West Suffolk

2015 Result:
Conservative: 25684 (52.2%)
Labour: 8604 (17.5%)
Lib Dem: 2465 (5%)
Green: 1779 (3.6%)
UKIP: 10700 (21.7%)
MAJORITY: 14984 (30.4%)

Category: Very safe Conservative seat

Geography: Eastern, Suffolk. The whole of Forest Heath council area and part of St Edmundsbury council area.

Main population centres: Newmarket, Haverhill, Mildenhall, Brandon.

Profile: Until 1997 this seat was called Bury St Edmunds, but at the previous set of boundary changes the eponymous town was moved into a new constituency, leaving this as the rural west of the country surrounding Bury St Edmunds itself. While mainly rural, there are very diverse areas within it. At the extreme south of the constituency is the largest town, Haverhill. Pressed against the Essex and Cambridgeshire borders, it is an industrial manufacturing town, making toothbrushes and chemicals. To the west of the seat (and thanks to the unusual border between Suffolk and Cambridgeshire, situated in what is almost an enclave connected to the rest of the constituency by only a thin strip of land) is Newmarket, a market town that is a well-known centre for horse racing and houses not only the two race courses themselves, but the national Horseracing museum, the clubhouse of the Jockey`s Club, and huge numbers of trainers and stud farms. Finally the northern part of the seat is home to two huge United States Air Force bases, RAF Mildenhall (home of the 100th Air Refueling Wing) and RAF Lakenheath (home of the 48th Fighter Wing).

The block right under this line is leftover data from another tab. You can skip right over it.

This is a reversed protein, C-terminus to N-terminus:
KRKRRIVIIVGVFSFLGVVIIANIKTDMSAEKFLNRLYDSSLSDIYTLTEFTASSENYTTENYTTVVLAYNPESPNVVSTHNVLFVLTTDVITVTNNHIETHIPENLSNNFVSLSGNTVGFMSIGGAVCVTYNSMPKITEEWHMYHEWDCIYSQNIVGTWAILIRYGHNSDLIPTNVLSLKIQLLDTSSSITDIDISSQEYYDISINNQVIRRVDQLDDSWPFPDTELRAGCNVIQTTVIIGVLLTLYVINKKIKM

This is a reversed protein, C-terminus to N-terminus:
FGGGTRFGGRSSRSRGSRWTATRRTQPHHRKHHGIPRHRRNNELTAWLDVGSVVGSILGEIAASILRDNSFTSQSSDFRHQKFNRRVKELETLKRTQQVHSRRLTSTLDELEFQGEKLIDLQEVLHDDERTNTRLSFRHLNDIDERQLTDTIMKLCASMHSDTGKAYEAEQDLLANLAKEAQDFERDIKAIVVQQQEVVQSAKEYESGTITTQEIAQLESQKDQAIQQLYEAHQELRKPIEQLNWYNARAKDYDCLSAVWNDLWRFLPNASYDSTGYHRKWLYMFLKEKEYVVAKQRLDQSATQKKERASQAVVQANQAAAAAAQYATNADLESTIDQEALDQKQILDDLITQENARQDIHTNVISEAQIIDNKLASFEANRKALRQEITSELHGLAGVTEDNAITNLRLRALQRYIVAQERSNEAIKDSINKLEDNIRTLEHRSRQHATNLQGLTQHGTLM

Politics: A comfortably safe Conservative seat, with the only real Labour strength around Haverhill. The seat and its predecessor have been represented by the Conservative party since the nineteenth century.


Current MP
MATTHEW HANCOCK (Conservative) Born 1978, Chester. Educated at King`s School Chester and Oxford University. Former Chief to Staff to George Osborne. First elected as MP for West Suffolk in 2010. Minister of State for Higher Education 2013-2014, Minister of State for Business 2013-2015, Minister of State for Energy 2014-2015. Paymaster General since 2015.
Past Results
2010
Con: 24312 (51%)
Lab: 7089 (15%)
LDem: 11262 (23%)
UKIP: 3085 (6%)
Oth: 2341 (5%)
MAJ: 13050 (27%)
2005*
Con: 21682 (49%)
Lab: 12773 (29%)
LDem: 7573 (17%)
UKIP: 2177 (5%)
MAJ: 8909 (20%)
2001
Con: 20201 (48%)
Lab: 15906 (37%)
LDem: 5017 (12%)
UKIP: 1321 (3%)
MAJ: 4295 (10%)
1997
Con: 20081 (41%)
Lab: 18214 (37%)
LDem: 6892 (14%)
Oth: 171 (0%)
MAJ: 1867 (4%)

*There were boundary changes after 2005

Demographics